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Evidence and AgencyNorms of Belief for Promising and Resolving$
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Berislav Marušić

Print publication date: 2015

Print ISBN-13: 9780198714040

Published to Oxford Scholarship Online: October 2015

DOI: 10.1093/acprof:oso/9780198714040.001.0001

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The Non-Cognitivist Response

The Non-Cognitivist Response

Chapter:
(p.51) 3 The Non-Cognitivist Response
Source:
Evidence and Agency
Author(s):

Berislav Marušić

Publisher:
Oxford University Press
DOI:10.1093/acprof:oso/9780198714040.003.0004

This chapter considers and rejects the Non-Cognitivist Response. The Non-Cognitivist Response is motivated by non-cognitivism about practical reason—the view, defended by Michael Bratman and Richard Holton, that intending to φ‎ does not entail belief in success. Four versions of the Non-Cognitivist Response are considered which propose different sufficient conditions for sincerely promising or resolving to φ‎: intending to φ‎, aiming to φ‎, accepting that one will φ‎, and a combination of intending and acceptance. All four versions are found to be inadequate, because they fail to explain how agents who promise or resolve against the evidence could avoid partial inconsistency while making a commitment. The chapter concludes that the controversy between cognitivism and non-cognitivism is not significant: irrespective of whether the relation between intending and believing is one of constitution or of normative requirement, the problems of promising or resolving remain pressing.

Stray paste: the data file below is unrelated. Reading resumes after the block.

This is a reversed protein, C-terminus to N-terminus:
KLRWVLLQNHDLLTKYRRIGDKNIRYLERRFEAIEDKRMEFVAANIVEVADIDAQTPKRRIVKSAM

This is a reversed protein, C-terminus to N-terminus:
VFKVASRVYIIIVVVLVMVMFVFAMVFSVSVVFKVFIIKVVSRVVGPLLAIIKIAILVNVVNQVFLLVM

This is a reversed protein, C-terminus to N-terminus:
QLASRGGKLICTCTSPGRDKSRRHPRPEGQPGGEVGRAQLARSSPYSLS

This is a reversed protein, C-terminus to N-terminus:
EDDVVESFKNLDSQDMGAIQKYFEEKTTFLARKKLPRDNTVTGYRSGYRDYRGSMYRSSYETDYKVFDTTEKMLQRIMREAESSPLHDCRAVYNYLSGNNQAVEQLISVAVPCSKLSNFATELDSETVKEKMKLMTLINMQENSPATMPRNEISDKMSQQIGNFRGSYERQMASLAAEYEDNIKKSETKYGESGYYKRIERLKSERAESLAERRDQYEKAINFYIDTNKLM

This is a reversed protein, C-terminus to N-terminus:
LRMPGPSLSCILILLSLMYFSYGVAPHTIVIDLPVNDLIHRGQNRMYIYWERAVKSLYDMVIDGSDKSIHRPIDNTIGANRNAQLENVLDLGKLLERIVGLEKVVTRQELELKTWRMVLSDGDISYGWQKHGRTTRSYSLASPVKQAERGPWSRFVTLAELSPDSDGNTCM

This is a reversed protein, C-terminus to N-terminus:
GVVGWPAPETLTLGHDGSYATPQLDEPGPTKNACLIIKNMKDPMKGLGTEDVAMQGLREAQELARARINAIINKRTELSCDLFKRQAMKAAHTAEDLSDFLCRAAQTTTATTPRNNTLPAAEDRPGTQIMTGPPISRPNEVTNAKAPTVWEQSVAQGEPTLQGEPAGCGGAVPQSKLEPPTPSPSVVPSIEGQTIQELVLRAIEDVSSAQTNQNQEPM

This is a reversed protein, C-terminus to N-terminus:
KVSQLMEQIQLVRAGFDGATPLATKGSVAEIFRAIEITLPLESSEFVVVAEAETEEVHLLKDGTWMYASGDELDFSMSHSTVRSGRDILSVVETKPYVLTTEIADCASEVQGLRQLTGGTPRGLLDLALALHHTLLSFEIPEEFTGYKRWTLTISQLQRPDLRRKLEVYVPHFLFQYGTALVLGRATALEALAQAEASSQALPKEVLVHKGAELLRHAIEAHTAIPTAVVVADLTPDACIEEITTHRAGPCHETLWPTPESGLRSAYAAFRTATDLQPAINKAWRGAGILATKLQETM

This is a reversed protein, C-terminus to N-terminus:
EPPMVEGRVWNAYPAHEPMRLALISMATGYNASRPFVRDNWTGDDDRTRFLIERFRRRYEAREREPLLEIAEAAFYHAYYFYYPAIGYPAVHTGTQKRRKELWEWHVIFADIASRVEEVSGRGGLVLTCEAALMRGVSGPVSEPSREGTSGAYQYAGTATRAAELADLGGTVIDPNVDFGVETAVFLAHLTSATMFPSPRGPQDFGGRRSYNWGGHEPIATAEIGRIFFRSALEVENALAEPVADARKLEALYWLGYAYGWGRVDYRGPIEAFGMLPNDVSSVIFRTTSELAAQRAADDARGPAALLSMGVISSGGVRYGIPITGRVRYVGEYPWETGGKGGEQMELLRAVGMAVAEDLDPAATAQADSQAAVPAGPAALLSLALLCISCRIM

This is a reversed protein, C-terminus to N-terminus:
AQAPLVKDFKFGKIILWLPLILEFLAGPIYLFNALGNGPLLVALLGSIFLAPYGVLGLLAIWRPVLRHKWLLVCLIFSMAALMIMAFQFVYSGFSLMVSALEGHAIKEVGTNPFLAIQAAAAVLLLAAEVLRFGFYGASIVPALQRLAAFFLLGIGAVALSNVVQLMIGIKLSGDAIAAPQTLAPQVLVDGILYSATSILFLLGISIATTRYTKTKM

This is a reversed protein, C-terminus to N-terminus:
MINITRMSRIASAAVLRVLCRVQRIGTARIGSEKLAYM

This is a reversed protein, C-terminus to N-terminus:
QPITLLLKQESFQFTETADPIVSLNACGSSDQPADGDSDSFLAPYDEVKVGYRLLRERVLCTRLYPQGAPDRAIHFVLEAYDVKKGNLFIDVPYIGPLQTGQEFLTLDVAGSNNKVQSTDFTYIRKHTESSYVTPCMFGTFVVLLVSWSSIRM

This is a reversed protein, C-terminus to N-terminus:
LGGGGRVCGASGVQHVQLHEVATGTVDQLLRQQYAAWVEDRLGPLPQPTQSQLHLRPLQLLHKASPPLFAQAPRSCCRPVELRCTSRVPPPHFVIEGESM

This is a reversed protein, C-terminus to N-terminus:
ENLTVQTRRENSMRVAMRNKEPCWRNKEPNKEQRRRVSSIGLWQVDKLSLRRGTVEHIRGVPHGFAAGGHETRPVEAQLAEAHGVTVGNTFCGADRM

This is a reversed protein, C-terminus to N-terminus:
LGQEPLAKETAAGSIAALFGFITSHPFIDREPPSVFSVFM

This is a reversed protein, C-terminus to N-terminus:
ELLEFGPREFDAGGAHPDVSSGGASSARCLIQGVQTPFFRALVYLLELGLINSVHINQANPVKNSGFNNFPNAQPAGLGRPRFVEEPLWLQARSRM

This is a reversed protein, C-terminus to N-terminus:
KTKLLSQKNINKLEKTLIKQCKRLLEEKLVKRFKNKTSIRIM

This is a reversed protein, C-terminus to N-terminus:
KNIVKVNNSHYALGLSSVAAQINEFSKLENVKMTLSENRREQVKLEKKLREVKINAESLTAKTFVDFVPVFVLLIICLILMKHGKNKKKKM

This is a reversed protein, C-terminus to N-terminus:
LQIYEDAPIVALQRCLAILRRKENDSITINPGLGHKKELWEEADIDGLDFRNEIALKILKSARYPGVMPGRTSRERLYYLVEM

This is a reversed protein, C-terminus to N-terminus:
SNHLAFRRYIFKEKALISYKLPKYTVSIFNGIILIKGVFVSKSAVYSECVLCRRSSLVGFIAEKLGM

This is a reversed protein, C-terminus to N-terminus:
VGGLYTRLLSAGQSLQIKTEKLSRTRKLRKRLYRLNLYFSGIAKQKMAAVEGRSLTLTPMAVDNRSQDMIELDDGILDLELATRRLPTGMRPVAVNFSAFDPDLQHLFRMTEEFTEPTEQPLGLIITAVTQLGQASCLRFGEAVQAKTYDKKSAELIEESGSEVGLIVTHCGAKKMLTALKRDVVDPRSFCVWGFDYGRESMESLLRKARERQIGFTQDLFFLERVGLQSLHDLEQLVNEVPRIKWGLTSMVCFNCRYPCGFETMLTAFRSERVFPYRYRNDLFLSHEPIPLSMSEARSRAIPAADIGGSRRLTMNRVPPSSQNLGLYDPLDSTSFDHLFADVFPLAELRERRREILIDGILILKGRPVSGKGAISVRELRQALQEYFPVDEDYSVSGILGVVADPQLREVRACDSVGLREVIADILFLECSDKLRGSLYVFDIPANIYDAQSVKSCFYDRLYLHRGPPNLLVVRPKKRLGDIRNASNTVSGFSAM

Keywords:   non-cognitivism, practical reason, sincerity, partial inconsistency, aim, acceptance, Michael Bratman, Richard Holton

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